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BUFFERCACHE(9)		     OpenBSD Kernel Manual		BUFFERCACHE(9)

     buffercache, bread, breadn, bwrite, bawrite, bdwrite, getblk, geteblk,
     incore, allocbuf, brelse, biodone, biowait - buffer cache interfaces

     #include <sys/buf.h>

     bread(struct vnode *vp, daddr64_t blkno, int size, struct ucred
     *cred, struct buf **bpp);

     breadn(struct vnode *vp, daddr64_t blkno, int size, daddr64_t
     rablks[], int rasizes[], int nrablks, struct ucred *cred, struct buf

     bwrite(struct buf *bp);

     bawrite(struct buf *bp);

     bdwrite(struct buf *bp);

     struct buf *
     getblk(struct vnode *vp, daddr64_t blkno, int size, int slpflag, int

     struct buf *
     geteblk(int size);

     struct buf *
     incore(struct vnode *vp, daddr64_t blkno);

     allocbuf(struct buf *bp, int size);

     brelse(struct buf *bp);

     biodone(struct buf *bp);

     biowait(struct buf *bp);

     The buffercache interface is used by each filesystem to improve I/O
     performance using in-core caches of filesystem blocks.

     The kernel memory used to cache a block is called a buffer and described
     by a buf structure.  In addition to describing a cached block, a buf
     structure is also used to describe an I/O request as a part of the disk
     driver interface.

     bread(vp, blkno, size, cred, bpp)
	      Read a block corresponding to vp and blkno.  The buffer is
	      returned via bpp.

	      If the buffer is not found (i.e. the block is not cached in
	      memory), bread() calls getblk() to allocate a buffer with enough
	      pages for size and reads the specified disk block into it.

	      The buffer returned by bread() is marked as busy.	 (The B_BUSY
	      flag is set.)  After manipulation of the buffer returned from
	      bread(), the caller should unbusy it so that another thread can
	      get it.  If the buffer contents are modified and should be
	      written back to disk, it should be unbusied using one of the
	      variants of bwrite().  Otherwise, it should be unbusied using

     breadn(vp, blkno, size, rablks, rasizes, nrablks, cred, bpp)
	      Get a buffer as bread().	In addition, breadn() will start read-
	      ahead of blocks specified by rablks, rasizes, and nrablks.  The
	      read-ahead blocks aren't returned, but are available in cache
	      for future accesses.

	      Write a block.  Start I/O for write using VOP_STRATEGY().	 Then,
	      unless the B_ASYNC flag is set in bp, bwrite() waits for the I/O
	      to complete.

	      Write a block asynchronously.  Set the B_ASYNC flag in bp and
	      simply call VOP_BWRITE(), which results in bwrite() for most

	      Delayed write.  Unlike bawrite(), bdwrite() won't start any I/O.
	      It only marks the buffer as dirty (B_DELWRI) and unbusies it.
	      This routine should be used when the buffer is expected to be
	      modified again soon, typically a small write that partially
	      fills a buffer.

     getblk(vp, blkno, size, slpflag, slptimeo)
	      Get a block of requested size size that is associated with a
	      given vnode and block offset, specified by vp and blkno.	If it
	      is found in the block cache, mark it as having been found, make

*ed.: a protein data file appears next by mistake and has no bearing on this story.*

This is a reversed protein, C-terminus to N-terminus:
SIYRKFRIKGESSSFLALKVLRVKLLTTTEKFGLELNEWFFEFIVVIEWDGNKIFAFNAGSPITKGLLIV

it busy and return it.  Otherwise, return an empty block of the
	      correct size.  It is up to the caller to ensure that the cached
	      blocks are of the correct size.

	      If getblk() needs to sleep, slpflag and slptimeo are used as
	      arguments for tsleep().

	      Allocate an empty, disassociated block of a given size size.

     incore(vp, blkno)
	      Determine if a block associated with a given vnode and block
	      offset is in the cache.  If it is there, return a pointer to it.
	      Note that incore() doesn't mark the buffer as busy unlike

     allocbuf(bp, size)
	      Expand or contract the actual memory allocated to a buffer.  If
	      the buffer shrinks, the truncated part of the data is lost, so
	      it is up to the caller to have written it out first if needed;
	      this routine will not start a write.  If the buffer grows, it is
	      the caller's responsibility to fill out the buffer's additional

	      Unlock a buffer by clearing the B_AGE, B_ASYNC, B_BUSY,
	      B_NOCACHE, and B_DEFERRED flags and release it to the free

	      Mark I/O complete on a buffer.  If a callback has been requested
	      by B_CALL, do so.	 Otherwise, wake up the waiting processes.

	      Wait for operations on the buffer to complete.  When they do,
	      extract and return the I/O's error value.	 If the operation on
	      the buffer is being done via a direct call to a strategy() type
	      function, then the buffer must be previously initialized with
	      the B_RAW flag.

     This section describes places within the OpenBSD source tree where actual
     code implementing the buffer cache subsystem can be found.	 All pathnames
     are relative to /usr/src.

     The buffer cache subsystem is implemented within the file

     intro(9), vnode(9), VOP_STRATEGY(9)

     Maurice J. Bach, The Design of the UNIX Operating System, Prentice Hall,

     Marshall Kirk McKusick, Keith Bostic, Michael J. Karels, and John S.
     Quarterman, The Design and Implementation of the 4.4BSD Operating System,
     Addison Wesley, 1996.

     Leffler, et. al., The Design and Implementation of the 4.3 BSD Unix
     Operating System, Addison Wesley, 1989.

     In the current implementation, bread() and its variants don't use a
     specified credential.

OpenBSD 4.9			 July 24, 2008			   OpenBSD 4.9

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